Mortality, feed intake, growth rates and feed efficiency rates are known to be affected by the quality of the water provided to pigs.
Water is the most precious element on Earth. Access to clean water is fundamental for all liv- ing creatures, and for farm animals, the quality of the water they drink can have a direct impact on performance and productivity.
Like humans, most of the pig’s body is water, making up 82 percent of a young pig’s bodyweight and 55 percent of grown pig’s bodyweight (Kober, 1993).
In general, pigs tend to drink about 10 percent of their bodyweight per day or roughly two times the amount of feed they eat. Mortality, feed intake, growth rates and feed efficiency rates are known to be affected by the quality of the water provided (Stull et al., 1999).
Five points of water quality in pig production
In general, the quality of the pig’s water can be determined by measuring the presence of the following organic and inorganic elements:
1. Total bacterial count
Water contamination by bacteria is estimated by measuring the level of coliforms per milliliter of water. A total bacterial count of 50 colony forming units (cfu)/ml is considered good. If coliform levels are higher than 100 cfu/ml, then it is recommended to use a chlorine treatment.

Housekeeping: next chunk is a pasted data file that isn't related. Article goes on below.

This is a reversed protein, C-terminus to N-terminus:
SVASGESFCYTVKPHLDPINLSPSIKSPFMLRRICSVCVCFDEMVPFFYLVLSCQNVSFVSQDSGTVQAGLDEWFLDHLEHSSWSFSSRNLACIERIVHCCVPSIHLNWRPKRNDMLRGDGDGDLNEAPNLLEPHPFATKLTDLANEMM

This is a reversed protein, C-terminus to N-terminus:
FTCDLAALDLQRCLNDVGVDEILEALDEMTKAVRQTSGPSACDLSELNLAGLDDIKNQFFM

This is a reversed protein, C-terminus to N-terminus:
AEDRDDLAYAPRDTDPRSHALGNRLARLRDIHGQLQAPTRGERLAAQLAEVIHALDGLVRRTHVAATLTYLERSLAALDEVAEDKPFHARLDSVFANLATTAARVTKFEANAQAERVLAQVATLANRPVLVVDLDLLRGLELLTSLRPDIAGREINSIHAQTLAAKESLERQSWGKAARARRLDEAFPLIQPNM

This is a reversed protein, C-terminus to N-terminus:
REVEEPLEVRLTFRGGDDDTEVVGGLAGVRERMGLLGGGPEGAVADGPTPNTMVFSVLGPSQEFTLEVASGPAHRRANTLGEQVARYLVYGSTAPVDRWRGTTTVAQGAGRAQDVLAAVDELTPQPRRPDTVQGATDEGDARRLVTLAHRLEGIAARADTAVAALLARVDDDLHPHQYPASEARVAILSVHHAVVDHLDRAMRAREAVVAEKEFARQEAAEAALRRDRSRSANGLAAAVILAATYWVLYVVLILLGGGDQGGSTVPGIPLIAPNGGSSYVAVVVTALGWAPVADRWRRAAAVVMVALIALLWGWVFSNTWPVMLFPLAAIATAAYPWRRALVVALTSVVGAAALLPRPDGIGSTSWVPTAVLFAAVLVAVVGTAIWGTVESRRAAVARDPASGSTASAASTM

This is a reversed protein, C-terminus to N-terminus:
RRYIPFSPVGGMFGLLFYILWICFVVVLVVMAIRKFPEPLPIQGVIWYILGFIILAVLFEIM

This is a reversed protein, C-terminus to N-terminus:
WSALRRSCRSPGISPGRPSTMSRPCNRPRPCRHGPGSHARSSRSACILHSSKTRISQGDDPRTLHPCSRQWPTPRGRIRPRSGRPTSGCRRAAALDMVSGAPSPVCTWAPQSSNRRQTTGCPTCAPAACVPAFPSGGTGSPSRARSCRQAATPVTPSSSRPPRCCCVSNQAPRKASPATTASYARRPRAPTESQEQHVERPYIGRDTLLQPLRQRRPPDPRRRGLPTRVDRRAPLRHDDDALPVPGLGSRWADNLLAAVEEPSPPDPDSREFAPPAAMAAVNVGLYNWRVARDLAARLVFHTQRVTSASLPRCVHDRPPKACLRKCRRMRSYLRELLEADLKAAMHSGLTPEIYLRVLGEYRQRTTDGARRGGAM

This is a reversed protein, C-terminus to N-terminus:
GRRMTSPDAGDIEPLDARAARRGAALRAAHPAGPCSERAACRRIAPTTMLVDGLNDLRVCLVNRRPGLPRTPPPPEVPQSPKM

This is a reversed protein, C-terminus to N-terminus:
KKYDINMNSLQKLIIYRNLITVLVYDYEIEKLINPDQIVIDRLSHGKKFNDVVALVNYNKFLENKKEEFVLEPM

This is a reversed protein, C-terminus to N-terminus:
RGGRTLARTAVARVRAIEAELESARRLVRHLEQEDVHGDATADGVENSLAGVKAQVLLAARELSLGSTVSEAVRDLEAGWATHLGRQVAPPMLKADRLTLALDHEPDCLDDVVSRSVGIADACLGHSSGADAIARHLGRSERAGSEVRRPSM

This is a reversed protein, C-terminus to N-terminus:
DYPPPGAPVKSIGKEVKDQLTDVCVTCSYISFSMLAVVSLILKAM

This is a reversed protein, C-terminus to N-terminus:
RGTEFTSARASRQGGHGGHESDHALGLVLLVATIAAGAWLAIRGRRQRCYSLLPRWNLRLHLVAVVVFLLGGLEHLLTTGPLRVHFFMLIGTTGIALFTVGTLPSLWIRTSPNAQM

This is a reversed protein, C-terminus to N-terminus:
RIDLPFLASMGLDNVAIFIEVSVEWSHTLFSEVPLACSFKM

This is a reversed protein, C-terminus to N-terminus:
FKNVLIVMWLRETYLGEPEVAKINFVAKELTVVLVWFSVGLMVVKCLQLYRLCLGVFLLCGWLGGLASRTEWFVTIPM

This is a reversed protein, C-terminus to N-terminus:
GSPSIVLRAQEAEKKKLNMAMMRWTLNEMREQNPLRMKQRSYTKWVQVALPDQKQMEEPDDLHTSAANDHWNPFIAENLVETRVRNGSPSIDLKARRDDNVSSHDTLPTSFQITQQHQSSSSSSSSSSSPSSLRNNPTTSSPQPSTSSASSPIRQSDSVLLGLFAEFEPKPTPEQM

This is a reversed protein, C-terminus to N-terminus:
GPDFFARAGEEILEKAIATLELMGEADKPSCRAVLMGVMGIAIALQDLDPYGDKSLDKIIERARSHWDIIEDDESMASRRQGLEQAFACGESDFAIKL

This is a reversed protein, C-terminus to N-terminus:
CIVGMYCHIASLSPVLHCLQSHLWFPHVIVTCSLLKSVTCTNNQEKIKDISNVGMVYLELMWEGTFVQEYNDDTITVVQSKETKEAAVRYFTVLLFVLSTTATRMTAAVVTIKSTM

When dealing with bacteria in the drinking water, it is important to consider the cleanliness of the water lines. Bio lm in pipes can be a considerable source of microorganisms in the water, but chlorine-based disinfectants have little to no effect on bio films. It’s important to flush out all buildup regularly.
Water pH ranging from 5.5 to 8.5 is considered acceptable. If water is too acidic (lower than 5), it can create corrosion and damage pipes and waterlines; on the other hand, a basic pH (higher than 8.5) can leave scaly deposits.
Calcium and magnesium are the two predominant minerals that make water “hard.” In pig production, hard water can contribute to the formation of scale deposits. The optimum water hardness in pig production is below 60 parts per million (ppm) of calcium carbonate (CaCO3).
4. Total dissolved solids
Total dissolved solids (TDS), also known as water salinity, is the amount of soluble salts and minerals dissolved in the water. Contaminants are usually measured in parts per million (ppm). The majority of the time, the amount of minerals or salts dissolved is well within the acceptable ranges, but sometimes very high levels can damage performance or equipment.
5. Nitrates and nitrites
Nitrates and nitrites are usually present in the water because the water supply is exposed to material with high nitrogen levels, such as animal waste, nitrogen fertilizers or decomposing organic material. Especially in monogastric animals, nitrites are 10 times more toxic than nitrates (Emerick, 1974). Levels as low as 0.10 mg/l of nitrite can impact performance in pigs.
There are various methods for treating water based on the type of issue as well as its severity: